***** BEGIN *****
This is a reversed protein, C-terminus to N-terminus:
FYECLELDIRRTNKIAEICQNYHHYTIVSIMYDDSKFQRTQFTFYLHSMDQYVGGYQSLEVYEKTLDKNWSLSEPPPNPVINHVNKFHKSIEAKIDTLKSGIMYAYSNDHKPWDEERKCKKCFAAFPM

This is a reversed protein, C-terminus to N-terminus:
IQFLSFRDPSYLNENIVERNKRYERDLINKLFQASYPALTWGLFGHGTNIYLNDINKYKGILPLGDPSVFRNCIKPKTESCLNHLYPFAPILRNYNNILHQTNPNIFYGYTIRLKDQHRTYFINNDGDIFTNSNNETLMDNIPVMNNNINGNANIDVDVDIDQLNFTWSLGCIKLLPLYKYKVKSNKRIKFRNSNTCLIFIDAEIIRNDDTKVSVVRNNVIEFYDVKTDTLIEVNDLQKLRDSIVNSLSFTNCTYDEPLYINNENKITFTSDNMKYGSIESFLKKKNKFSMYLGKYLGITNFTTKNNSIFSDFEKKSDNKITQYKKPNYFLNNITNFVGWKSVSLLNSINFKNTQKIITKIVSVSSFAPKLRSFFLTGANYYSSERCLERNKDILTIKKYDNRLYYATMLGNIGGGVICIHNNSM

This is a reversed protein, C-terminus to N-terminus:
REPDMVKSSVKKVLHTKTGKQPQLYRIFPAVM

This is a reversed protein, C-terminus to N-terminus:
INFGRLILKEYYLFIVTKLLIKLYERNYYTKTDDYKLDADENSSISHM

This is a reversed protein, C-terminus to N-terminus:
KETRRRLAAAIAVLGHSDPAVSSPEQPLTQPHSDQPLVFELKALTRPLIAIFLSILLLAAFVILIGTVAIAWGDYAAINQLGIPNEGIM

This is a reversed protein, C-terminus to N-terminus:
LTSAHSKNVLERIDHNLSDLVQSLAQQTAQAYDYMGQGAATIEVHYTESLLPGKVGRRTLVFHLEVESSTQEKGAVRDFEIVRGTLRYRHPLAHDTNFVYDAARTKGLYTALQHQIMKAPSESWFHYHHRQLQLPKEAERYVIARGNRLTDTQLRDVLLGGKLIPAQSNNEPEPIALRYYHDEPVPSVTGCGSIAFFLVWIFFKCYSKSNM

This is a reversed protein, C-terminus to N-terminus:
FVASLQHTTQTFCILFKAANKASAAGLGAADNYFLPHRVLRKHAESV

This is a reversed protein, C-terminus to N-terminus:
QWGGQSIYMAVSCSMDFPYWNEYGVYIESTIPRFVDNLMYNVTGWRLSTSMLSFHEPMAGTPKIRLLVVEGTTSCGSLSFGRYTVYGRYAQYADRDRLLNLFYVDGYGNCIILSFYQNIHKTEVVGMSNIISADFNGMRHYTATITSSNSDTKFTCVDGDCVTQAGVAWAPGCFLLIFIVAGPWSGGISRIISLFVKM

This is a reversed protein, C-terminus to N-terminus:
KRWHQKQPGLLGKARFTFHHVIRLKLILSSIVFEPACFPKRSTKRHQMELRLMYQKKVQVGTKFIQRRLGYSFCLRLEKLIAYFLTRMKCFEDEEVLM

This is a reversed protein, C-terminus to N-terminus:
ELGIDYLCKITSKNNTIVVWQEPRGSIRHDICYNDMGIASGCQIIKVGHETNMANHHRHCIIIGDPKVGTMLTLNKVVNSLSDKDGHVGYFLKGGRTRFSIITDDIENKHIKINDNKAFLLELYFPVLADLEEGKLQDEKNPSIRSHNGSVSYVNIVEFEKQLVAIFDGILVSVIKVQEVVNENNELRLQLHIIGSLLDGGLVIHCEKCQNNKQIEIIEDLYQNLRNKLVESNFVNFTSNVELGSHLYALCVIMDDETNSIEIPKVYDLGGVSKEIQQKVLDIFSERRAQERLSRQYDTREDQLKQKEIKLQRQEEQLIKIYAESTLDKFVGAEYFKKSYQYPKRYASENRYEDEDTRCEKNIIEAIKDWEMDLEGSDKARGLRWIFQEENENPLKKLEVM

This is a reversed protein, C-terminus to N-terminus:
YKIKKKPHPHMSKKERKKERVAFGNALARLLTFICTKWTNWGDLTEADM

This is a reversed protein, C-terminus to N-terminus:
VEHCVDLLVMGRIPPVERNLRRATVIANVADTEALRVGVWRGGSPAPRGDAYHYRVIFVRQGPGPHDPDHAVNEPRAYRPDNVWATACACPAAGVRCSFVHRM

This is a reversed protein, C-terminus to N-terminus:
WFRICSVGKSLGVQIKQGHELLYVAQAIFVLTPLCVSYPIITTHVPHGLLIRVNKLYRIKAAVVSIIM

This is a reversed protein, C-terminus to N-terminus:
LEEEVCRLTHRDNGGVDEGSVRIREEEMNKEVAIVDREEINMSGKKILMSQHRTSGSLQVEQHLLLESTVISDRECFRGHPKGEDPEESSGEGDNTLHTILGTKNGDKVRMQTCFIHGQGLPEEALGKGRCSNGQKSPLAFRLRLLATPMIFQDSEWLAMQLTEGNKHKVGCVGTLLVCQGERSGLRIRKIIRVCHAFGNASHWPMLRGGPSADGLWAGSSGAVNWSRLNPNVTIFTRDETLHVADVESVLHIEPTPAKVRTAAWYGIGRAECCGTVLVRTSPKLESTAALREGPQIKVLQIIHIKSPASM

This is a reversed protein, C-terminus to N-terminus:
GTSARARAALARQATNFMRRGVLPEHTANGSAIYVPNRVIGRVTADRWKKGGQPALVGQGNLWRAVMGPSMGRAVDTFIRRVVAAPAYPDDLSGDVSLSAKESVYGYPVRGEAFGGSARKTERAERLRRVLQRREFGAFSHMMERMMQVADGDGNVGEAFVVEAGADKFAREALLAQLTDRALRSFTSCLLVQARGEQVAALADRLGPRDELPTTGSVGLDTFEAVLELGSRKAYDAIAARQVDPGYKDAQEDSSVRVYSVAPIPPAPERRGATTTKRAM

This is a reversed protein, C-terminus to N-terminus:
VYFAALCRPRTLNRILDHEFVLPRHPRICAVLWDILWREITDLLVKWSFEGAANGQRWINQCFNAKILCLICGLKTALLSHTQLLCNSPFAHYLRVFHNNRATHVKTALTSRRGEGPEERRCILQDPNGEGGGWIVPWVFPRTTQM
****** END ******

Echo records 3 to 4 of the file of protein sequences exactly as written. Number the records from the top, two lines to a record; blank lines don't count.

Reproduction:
This is a reversed protein, C-terminus to N-terminus:
REPDMVKSSVKKVLHTKTGKQPQLYRIFPAVM

This is a reversed protein, C-terminus to N-terminus:
INFGRLILKEYYLFIVTKLLIKLYERNYYTKTDDYKLDADENSSISHM